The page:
Though it is now expected, Doug Flutie‘s penchant for leading comeback victories wasn’t always the status quo. His flair for the dramatic took time to develop over the course of his college football career at Boston College.
One of the milestones in that evolution took place in Birmingham on Sept. 8, 1984, as Alabama experienced the quarterback’s arsenal of magic tricks first hand.
Flutie, coming off a junior season in which he finished third in the Heisman race, already had a tuneup game under his belt as No. 18 BC vanquished West Carolina in its opener. For No. 9 Alabama, it was the season opener, and a crowd of 67,821 at Legion Field was ready to roll.
This week in Heisman history, they witnessed Flutie lead the Golden Eagles back from a 17-point second half deficit to defeat the Crimson Tide, 38-31, in a game that did much to enhance the diminutive signal caller’s status as a prime contender for the 1984 Heisman Trophy.
The victory was all the more remarkable because Flutie played the final 20 minutes of the game with a left shoulder injury. Nonetheless, he completed 19 of 38 passes for 254 yards and two touchdowns and added a 5-yard rushing touchdown of his own.
Down 31-14 after his team allowed a 99-yard kickoff return to start the second half, BC coach Jack Bicknell later admitted to the New York Times that things looked bleak. But Alabama would never score again, as Flutie — with the timely help of 3 interceptions by Golden Eagles safety Tony Thurman — led the comeback, sometimes resorting to side arm throwns that befuddled the Tide defense. Gerard Phelan — who would later become famous in his own right — never doubted Flutie for a second.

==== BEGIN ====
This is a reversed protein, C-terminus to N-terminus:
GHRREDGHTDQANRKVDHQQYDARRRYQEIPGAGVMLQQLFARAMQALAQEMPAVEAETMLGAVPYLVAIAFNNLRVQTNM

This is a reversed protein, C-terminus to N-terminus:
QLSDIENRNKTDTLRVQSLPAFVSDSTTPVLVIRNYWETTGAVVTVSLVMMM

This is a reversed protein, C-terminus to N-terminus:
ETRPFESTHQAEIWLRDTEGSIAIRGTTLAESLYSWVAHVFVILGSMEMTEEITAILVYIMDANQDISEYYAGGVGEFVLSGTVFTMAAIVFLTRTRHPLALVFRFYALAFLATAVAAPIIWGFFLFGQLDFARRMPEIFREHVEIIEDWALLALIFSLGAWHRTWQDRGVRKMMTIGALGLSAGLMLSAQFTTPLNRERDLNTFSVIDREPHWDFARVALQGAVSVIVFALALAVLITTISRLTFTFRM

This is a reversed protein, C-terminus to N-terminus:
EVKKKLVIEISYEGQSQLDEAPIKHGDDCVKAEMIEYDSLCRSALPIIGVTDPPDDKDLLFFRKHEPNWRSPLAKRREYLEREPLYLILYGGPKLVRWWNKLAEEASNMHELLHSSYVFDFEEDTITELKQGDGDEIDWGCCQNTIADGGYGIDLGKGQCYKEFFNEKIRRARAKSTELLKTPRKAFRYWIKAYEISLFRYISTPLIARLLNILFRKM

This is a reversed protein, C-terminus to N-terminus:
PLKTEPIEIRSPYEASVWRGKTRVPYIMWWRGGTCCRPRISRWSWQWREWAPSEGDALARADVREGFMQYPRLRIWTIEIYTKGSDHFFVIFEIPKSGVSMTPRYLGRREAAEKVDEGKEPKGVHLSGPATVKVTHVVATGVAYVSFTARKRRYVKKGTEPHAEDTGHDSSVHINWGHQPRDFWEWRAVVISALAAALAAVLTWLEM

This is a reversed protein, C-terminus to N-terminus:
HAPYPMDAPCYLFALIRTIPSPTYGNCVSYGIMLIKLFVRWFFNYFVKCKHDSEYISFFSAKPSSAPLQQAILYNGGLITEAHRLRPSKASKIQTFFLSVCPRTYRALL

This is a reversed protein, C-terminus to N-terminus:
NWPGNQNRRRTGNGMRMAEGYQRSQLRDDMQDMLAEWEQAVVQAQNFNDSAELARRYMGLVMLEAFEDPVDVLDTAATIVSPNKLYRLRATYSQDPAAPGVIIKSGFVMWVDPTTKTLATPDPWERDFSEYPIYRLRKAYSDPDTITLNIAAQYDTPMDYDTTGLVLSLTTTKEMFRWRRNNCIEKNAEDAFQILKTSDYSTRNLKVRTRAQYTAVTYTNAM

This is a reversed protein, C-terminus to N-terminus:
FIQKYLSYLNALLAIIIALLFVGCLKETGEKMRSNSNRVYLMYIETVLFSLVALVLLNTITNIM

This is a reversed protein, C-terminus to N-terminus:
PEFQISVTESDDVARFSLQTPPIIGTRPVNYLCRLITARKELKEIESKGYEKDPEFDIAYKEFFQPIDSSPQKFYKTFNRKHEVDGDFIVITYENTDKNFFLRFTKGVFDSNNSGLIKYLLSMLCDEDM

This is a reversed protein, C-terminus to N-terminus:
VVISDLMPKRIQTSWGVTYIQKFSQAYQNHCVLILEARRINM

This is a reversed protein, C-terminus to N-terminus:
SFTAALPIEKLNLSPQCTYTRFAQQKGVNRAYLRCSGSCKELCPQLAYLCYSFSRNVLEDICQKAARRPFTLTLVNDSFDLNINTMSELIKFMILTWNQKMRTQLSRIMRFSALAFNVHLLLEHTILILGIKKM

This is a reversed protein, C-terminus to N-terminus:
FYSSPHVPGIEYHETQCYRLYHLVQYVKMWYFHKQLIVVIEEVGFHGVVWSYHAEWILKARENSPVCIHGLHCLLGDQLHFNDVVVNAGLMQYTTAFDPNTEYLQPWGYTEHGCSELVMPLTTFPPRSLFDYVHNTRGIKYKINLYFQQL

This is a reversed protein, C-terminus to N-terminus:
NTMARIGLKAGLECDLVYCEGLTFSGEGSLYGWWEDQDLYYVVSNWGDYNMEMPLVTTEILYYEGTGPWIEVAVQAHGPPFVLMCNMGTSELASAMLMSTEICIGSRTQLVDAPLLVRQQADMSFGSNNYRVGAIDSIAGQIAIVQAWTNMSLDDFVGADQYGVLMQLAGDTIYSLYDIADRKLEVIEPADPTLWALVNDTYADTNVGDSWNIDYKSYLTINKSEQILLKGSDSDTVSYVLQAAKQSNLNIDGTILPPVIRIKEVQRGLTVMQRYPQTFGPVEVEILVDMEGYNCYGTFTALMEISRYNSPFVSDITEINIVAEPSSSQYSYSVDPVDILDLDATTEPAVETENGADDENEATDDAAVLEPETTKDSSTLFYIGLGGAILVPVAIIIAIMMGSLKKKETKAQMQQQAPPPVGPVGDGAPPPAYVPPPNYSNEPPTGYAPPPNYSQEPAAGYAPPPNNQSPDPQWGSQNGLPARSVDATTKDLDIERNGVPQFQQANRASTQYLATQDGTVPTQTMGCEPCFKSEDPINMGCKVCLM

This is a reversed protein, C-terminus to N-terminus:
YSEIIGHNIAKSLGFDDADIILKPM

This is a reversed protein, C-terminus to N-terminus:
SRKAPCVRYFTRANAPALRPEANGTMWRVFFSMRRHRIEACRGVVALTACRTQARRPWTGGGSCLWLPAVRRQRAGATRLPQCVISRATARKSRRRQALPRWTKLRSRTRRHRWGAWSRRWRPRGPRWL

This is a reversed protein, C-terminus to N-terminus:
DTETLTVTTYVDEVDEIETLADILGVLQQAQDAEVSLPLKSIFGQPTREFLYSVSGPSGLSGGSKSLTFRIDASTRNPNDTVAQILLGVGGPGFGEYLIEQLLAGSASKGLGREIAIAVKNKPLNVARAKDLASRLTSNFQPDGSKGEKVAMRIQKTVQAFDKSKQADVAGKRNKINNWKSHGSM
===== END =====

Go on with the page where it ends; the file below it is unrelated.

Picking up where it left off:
”I had no idea of losing after that runback,” he told the Times. “Doug’s been such a success story, such a confidence builder and momentum changer that we never give up. He’s done it before and did it again tonight.”
Troy Stradford’s 42-yard touchdown with 3:26 to play run broke the tie and capped a 24-point second half for BC. Alabama coach Ray Perkins gushed over Flutie after the game: “There’s not a defense in the country that’s going to stop him.”
He was right. Flutie went on to throw for a then-Heisman-record 3,624 yards with 30 touchdown passes in 1984 while leading BC to a 10-2 record and a No. 4 ranking in the final Coaches poll. Along the way, he picked up his school’s first Heisman Trophy while becoming the first quarterback to win the award since Pat Sullivan in 1971.
There would be many more Flutie-led rallies in the years to come, but the one against Alabama in early September of 1984 still counts as one of his best.